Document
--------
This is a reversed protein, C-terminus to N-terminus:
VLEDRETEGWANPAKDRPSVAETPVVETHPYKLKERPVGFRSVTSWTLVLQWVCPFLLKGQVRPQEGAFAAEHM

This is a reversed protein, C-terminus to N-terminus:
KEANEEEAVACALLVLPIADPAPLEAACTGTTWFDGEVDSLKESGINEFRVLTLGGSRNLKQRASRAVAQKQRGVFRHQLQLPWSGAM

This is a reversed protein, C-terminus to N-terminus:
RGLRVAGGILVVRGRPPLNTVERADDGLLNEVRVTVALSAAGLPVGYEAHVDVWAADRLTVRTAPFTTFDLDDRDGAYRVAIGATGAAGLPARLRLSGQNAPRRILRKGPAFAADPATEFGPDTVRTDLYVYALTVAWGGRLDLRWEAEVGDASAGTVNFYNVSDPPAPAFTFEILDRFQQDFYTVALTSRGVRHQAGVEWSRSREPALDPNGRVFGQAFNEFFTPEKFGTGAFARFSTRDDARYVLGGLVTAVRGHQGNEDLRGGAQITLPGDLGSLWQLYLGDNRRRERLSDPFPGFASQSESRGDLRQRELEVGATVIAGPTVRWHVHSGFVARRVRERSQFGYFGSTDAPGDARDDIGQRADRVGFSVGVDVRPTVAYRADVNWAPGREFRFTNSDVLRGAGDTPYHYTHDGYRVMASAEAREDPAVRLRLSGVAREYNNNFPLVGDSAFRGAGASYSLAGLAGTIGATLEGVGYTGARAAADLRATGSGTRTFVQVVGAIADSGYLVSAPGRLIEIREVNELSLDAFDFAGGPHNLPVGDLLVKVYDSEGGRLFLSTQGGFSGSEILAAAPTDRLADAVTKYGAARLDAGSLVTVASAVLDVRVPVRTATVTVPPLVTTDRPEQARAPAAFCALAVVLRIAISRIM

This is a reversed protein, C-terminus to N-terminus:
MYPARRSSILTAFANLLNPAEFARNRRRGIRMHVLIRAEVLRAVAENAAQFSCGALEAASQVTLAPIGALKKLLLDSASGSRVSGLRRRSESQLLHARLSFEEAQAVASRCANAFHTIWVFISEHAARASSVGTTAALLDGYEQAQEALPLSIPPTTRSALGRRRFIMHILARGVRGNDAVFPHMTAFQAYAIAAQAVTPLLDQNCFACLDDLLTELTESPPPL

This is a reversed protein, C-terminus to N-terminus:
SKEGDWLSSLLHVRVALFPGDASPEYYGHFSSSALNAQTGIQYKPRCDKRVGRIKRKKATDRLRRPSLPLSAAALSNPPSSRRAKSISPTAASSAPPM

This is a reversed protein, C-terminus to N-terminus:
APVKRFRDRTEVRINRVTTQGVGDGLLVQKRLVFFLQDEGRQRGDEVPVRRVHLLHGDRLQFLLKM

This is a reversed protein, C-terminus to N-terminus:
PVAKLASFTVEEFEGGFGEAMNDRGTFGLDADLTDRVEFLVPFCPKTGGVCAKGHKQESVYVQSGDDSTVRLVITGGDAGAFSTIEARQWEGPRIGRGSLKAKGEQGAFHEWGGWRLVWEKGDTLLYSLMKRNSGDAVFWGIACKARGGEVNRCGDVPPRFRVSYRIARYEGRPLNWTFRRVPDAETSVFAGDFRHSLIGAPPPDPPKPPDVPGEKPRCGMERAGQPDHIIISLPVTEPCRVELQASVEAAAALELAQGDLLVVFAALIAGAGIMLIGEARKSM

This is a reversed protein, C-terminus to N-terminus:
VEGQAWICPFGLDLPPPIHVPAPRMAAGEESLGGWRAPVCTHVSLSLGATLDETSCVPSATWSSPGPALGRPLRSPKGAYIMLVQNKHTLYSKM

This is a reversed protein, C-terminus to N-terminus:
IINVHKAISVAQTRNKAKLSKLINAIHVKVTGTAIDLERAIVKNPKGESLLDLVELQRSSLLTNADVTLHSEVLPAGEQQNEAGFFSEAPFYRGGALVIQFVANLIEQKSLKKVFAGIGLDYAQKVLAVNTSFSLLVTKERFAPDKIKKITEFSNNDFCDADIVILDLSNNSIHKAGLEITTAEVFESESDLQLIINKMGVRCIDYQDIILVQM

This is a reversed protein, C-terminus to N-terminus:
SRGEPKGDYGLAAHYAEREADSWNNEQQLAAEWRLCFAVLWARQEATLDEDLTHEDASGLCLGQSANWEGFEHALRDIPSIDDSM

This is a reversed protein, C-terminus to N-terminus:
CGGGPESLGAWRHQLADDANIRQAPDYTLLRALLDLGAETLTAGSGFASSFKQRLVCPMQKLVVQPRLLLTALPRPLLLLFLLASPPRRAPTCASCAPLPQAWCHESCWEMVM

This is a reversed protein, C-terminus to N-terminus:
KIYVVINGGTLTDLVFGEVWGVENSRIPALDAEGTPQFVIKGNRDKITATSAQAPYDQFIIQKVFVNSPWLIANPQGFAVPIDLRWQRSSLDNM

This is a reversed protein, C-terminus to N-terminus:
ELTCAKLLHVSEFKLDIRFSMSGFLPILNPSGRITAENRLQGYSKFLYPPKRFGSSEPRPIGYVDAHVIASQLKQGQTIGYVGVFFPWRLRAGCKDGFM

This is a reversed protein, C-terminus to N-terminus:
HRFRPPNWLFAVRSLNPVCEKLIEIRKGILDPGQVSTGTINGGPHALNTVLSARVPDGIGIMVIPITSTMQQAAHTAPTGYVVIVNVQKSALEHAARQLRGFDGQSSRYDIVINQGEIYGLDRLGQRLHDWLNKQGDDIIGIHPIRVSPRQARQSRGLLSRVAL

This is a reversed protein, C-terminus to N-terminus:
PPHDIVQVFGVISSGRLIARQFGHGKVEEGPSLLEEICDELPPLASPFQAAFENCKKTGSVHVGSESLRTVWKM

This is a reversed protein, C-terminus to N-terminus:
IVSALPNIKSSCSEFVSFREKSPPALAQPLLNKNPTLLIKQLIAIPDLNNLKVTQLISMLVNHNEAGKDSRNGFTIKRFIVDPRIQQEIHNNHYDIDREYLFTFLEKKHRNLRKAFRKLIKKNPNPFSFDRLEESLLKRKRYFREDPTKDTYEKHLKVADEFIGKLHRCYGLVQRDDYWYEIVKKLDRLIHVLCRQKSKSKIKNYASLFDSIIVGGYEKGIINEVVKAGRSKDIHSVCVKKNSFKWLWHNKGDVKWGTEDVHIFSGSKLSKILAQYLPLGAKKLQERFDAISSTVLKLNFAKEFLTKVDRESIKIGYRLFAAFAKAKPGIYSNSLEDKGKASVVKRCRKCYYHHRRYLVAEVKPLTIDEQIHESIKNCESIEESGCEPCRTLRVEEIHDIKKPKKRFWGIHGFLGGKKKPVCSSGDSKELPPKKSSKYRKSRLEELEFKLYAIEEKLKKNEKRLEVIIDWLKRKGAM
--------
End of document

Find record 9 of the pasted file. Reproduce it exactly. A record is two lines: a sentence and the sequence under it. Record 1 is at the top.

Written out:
This is a reversed protein, C-terminus to N-terminus:
IINVHKAISVAQTRNKAKLSKLINAIHVKVTGTAIDLERAIVKNPKGESLLDLVELQRSSLLTNADVTLHSEVLPAGEQQNEAGFFSEAPFYRGGALVIQFVANLIEQKSLKKVFAGIGLDYAQKVLAVNTSFSLLVTKERFAPDKIKKITEFSNNDFCDADIVILDLSNNSIHKAGLEITTAEVFESESDLQLIINKMGVRCIDYQDIILVQM